Glossary of Film techniques
Have a glossary of film techniques with you as you watch the movie. Having a list will prompt you to look out for specific techniques on screen that may not be discussed in class or in study guides. Try to search for interesting and unique film techniques used in order to provide an original response in essays.
Watch with subtitles
When you watch with subtitles you are not only seeing and hearing, but also reading. This will help reinforce the dialogue into your memory and additionally, you can also accurately jot down useful quotes.
Have a controller ready to pause
With movies, it is tempting to simply keep watching as the movie plays. Have your controller with you ready to pause whenever you are analysing particular scenes, for example, mise-en-scène or noting down dialogue. You will find that you will pick up on small special effects or props that you may have missed when playing the film at normal speed.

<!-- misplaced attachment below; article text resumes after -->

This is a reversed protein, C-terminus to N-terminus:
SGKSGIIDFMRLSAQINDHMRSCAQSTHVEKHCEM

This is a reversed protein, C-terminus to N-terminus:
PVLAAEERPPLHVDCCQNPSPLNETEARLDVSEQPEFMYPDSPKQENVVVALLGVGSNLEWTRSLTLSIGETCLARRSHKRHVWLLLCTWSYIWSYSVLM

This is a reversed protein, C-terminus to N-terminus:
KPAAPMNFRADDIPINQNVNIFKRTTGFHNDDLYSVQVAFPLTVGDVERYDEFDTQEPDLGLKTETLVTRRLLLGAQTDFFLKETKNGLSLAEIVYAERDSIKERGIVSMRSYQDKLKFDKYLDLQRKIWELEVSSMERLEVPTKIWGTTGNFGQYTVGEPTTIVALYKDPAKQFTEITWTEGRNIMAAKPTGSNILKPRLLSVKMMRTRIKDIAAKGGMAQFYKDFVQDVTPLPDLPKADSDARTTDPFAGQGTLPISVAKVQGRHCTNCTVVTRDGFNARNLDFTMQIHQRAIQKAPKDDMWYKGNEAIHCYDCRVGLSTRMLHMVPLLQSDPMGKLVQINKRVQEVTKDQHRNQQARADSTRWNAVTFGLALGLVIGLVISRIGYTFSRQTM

Watch commentary and other DVD special features
The commentary in DVDs usually gives you further insight into the story, and On the Waterfront is no exception. Often the director, writers or other people involved in creating the film will discuss the reasons behind their decisions in making particular scenes or choosing particular actors for a role. In the commentary for On the Waterfront, Richard Schikel (critic/writer) and Jeff Young (biographer) provide an in-depth discussion about the taxi scene, which is a great study resource. Their explanations on about the camera effects, props, and dialogue are all film techniques you can include in your essay.
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